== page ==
about the middle of next week while the GFS kept US more under
the influence of the offshore ridge. Beyond this period, the
models began to diverge even more. At any rate, it looks, for the
most part, temps and precip will be below normal during this


Aviation...a vigorous frontal system is moving through the
region this morning. The associated low pressure center is over
Vancouver Island this morning. Rain and areas of fairly low cigs
will give way to showers as the front moves through the I-5 corridor
by midday. It will be windy with strong onshore flow that eases
overnight quickly then picks back up as it turns to a north wind.

Ksea...rainy at times this morning then turning to scattered showers
by midday with some clearing periods in rather blustery weather.
Timing the modified Arctic front and the switch to northerly winds
Sunday morning was currently timed for 17z Sunday, but obviously we
will look at the mesoscale models closely and that could be off by a
few hours. Also, the snow level will be falling to sea-level Sunday
morning, so we will look to the mesoscale models for guidance on
that as well--it would not be unusual for an inch or two of snow to
fall quickly as the modified Arctic front moves through the Metro
area Sunday morning. Currently the taf shows no precip, but a tempo
shsn for a couple hours seems like a good idea for the 18z taf with
that switch to north winds.


Marine...a 995mb low will move to near the city of Vancouver this
afternoon. As the vigorous frontal system moves inland and the low
pressure falls with it, Washington state will be left with residual
slowly weakening low pressure on Sunday, with cold high pressure
moving south out of b.C. And forcing the residual low pressure
southward. The modified Arctic front will be moving south through
western Washington and the blustery southerly and westerly gales
today will be giving way to Fraser outflow northeasterly gales
before daybreak Sunday--and probably spreading down into the Port
Townsend to Port Angeles area pretty quickly. The switch to
northerly winds in Puget Sound will probably be around mid morning
and Sunday will be a raw brisk day.


Hydrology...river flooding is not expected the next 7 days.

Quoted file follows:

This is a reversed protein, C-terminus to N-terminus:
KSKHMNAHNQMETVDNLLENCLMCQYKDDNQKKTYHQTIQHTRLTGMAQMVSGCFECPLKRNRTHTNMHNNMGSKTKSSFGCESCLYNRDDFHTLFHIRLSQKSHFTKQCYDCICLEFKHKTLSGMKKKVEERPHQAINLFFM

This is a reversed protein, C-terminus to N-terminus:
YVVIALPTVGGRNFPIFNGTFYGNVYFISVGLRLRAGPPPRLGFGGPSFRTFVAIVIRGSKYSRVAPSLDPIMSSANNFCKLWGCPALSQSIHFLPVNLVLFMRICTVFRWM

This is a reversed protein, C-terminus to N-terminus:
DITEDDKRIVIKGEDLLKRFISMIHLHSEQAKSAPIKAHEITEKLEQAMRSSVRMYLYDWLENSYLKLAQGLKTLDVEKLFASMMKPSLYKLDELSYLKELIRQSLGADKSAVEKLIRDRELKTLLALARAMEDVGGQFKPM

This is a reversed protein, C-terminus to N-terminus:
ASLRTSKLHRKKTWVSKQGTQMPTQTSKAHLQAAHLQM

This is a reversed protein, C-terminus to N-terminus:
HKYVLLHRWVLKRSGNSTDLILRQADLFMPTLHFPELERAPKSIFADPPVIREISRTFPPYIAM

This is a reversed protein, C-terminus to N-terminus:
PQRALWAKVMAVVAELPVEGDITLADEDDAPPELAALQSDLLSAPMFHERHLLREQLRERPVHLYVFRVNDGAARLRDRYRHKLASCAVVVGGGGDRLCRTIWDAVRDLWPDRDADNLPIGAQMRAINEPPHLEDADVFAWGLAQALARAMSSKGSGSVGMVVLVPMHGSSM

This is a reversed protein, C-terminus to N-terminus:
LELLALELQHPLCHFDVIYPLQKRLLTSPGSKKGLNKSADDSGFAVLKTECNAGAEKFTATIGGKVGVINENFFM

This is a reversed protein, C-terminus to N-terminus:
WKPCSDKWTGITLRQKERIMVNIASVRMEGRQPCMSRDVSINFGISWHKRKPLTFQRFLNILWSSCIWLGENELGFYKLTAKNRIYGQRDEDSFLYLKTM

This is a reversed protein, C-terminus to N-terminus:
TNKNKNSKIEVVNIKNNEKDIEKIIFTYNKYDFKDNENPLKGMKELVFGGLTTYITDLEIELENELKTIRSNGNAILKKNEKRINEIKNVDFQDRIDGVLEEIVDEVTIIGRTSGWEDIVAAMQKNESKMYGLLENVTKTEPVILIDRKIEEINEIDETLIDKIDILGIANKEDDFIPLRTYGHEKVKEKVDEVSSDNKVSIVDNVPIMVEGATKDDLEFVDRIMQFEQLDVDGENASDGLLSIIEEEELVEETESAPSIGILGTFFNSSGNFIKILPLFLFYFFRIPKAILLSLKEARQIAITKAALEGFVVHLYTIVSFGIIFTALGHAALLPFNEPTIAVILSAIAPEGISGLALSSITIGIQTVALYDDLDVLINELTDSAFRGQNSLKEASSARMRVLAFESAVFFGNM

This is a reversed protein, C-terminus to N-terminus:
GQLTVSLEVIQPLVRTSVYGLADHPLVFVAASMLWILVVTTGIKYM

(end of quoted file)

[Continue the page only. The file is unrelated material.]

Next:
Sew watches/warnings/advisories...
Washington...Wind Advisory until 6 PM PST this evening for Bellevue and
vicinity-Bremerton and vicinity-central coast-Hood Canal
area-north coast-Seattle and vicinity-southwest interior-
Tacoma area.

Winter Storm Warning until 6 am PST Sunday for Cascades of
Pierce and Lewis counties-Cascades of Snohomish and King
counties-Cascades of Whatcom and Skagit counties.

Wind Advisory from midnight tonight to 6 PM PST Sunday for
western Skagit County-western Whatcom County.

Winter Weather Advisory until 10 am PST Sunday for Olympics.

Wind Advisory until 6 PM PST Sunday for San Juan County.

Winter Storm Watch from this evening through Sunday morning for
eastern Strait of Juan de Fuca.

Wind Advisory until 6 PM PST this evening for Admiralty Inlet
area-eastern Strait of Juan de Fuca.

Pz...Small Craft Advisory for rough bar until 4 PM PST Sunday for
Grays Harbor bar.

Gale Warning until 3 am PST Sunday for coastal waters from Cape
Flattery to James Island out 10 nm-coastal waters from
James Island to Point Grenville out 10 nm-coastal waters
from Point Grenville to Cape Shoalwater out 10 nm.

Gale Warning until 4 PM PST Sunday for coastal waters from Cape
Flattery to James Island 10 to 60 nm-coastal waters from
James Island to Point Grenville 10 to 60 nm-coastal waters
from Point Grenville to Cape Shoalwater 10 to 60 nm.

Gale Warning until 4 PM PST Sunday for central U.S. Waters
Strait of Juan de Fuca-East Entrance U.S. Waters Strait of
Juan de Fuca-northern inland waters including the San Juan

Gale Warning until 3 am PST Sunday for Admiralty Inlet-Puget
Sound and Hood Canal-West Entrance U.S. Waters Strait of
Juan de Fuca.

National Weather Service Glossary of Abbreviations